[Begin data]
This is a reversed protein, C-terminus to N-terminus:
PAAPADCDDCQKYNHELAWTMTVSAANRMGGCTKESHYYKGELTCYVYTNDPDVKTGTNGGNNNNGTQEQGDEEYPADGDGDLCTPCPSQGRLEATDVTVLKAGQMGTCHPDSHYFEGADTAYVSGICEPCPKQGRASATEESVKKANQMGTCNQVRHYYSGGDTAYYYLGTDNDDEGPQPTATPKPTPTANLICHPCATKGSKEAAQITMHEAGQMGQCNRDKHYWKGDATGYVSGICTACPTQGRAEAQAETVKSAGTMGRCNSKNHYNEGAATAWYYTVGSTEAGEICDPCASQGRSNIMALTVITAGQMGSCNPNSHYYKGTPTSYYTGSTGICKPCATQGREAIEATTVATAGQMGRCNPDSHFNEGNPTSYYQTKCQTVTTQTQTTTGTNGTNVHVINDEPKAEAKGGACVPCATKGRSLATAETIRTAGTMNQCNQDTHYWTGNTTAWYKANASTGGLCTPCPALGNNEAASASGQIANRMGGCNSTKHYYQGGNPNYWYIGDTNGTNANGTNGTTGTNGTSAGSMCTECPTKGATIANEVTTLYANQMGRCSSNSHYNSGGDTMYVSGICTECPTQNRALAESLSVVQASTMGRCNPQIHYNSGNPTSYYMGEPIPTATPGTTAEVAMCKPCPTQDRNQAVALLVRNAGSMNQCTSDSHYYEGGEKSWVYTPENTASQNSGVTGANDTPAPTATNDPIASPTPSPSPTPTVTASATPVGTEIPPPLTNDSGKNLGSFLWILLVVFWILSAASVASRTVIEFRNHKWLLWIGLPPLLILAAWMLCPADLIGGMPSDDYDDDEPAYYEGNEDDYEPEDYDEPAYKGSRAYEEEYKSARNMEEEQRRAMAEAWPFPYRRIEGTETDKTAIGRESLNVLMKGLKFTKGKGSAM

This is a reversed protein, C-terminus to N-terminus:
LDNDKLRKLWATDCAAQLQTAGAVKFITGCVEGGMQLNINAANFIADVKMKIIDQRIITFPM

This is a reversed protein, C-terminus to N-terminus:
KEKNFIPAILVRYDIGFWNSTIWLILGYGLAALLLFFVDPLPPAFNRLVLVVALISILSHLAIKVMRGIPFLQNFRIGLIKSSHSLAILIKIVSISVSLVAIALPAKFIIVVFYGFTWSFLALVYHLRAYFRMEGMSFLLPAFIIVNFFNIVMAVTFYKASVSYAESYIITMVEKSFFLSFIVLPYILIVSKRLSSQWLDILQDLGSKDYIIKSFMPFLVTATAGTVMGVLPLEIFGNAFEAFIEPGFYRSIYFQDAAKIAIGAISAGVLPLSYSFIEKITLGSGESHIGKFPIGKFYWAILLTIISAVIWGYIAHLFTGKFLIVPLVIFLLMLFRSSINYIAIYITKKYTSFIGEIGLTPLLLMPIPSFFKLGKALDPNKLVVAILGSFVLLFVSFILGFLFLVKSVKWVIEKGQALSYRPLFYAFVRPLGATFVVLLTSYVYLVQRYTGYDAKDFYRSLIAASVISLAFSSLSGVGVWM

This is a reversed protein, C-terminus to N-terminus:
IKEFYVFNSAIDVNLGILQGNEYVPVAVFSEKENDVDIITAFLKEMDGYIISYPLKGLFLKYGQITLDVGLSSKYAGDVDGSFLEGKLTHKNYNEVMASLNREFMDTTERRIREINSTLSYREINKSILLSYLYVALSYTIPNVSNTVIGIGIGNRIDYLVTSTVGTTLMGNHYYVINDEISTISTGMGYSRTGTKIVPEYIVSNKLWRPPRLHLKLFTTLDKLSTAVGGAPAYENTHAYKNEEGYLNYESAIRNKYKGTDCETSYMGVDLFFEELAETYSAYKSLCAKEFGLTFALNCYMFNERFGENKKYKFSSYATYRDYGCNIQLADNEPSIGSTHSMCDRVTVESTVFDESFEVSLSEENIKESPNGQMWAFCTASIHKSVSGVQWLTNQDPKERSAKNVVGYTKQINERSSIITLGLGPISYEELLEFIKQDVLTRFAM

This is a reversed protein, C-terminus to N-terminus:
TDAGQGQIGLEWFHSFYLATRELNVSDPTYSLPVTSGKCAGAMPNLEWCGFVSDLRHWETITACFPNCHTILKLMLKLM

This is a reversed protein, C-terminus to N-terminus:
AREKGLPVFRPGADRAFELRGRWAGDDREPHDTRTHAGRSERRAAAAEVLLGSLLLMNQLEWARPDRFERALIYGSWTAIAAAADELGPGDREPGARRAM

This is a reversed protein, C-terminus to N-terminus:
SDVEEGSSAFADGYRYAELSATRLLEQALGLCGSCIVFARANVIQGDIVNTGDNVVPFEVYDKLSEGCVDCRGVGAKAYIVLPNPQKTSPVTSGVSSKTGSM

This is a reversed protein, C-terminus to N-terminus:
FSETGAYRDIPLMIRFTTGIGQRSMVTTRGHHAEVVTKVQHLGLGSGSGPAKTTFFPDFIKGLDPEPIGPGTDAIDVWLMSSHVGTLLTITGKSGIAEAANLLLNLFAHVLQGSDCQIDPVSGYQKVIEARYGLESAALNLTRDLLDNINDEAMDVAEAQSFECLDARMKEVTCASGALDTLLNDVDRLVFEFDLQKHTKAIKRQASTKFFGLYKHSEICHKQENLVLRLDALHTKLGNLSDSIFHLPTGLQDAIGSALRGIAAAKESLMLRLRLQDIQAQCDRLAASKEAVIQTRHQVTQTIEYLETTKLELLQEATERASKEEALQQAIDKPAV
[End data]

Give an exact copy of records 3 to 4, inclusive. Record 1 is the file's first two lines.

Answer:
This is a reversed protein, C-terminus to N-terminus:
KEKNFIPAILVRYDIGFWNSTIWLILGYGLAALLLFFVDPLPPAFNRLVLVVALISILSHLAIKVMRGIPFLQNFRIGLIKSSHSLAILIKIVSISVSLVAIALPAKFIIVVFYGFTWSFLALVYHLRAYFRMEGMSFLLPAFIIVNFFNIVMAVTFYKASVSYAESYIITMVEKSFFLSFIVLPYILIVSKRLSSQWLDILQDLGSKDYIIKSFMPFLVTATAGTVMGVLPLEIFGNAFEAFIEPGFYRSIYFQDAAKIAIGAISAGVLPLSYSFIEKITLGSGESHIGKFPIGKFYWAILLTIISAVIWGYIAHLFTGKFLIVPLVIFLLMLFRSSINYIAIYITKKYTSFIGEIGLTPLLLMPIPSFFKLGKALDPNKLVVAILGSFVLLFVSFILGFLFLVKSVKWVIEKGQALSYRPLFYAFVRPLGATFVVLLTSYVYLVQRYTGYDAKDFYRSLIAASVISLAFSSLSGVGVWM

This is a reversed protein, C-terminus to N-terminus:
IKEFYVFNSAIDVNLGILQGNEYVPVAVFSEKENDVDIITAFLKEMDGYIISYPLKGLFLKYGQITLDVGLSSKYAGDVDGSFLEGKLTHKNYNEVMASLNREFMDTTERRIREINSTLSYREINKSILLSYLYVALSYTIPNVSNTVIGIGIGNRIDYLVTSTVGTTLMGNHYYVINDEISTISTGMGYSRTGTKIVPEYIVSNKLWRPPRLHLKLFTTLDKLSTAVGGAPAYENTHAYKNEEGYLNYESAIRNKYKGTDCETSYMGVDLFFEELAETYSAYKSLCAKEFGLTFALNCYMFNERFGENKKYKFSSYATYRDYGCNIQLADNEPSIGSTHSMCDRVTVESTVFDESFEVSLSEENIKESPNGQMWAFCTASIHKSVSGVQWLTNQDPKERSAKNVVGYTKQINERSSIITLGLGPISYEELLEFIKQDVLTRFAM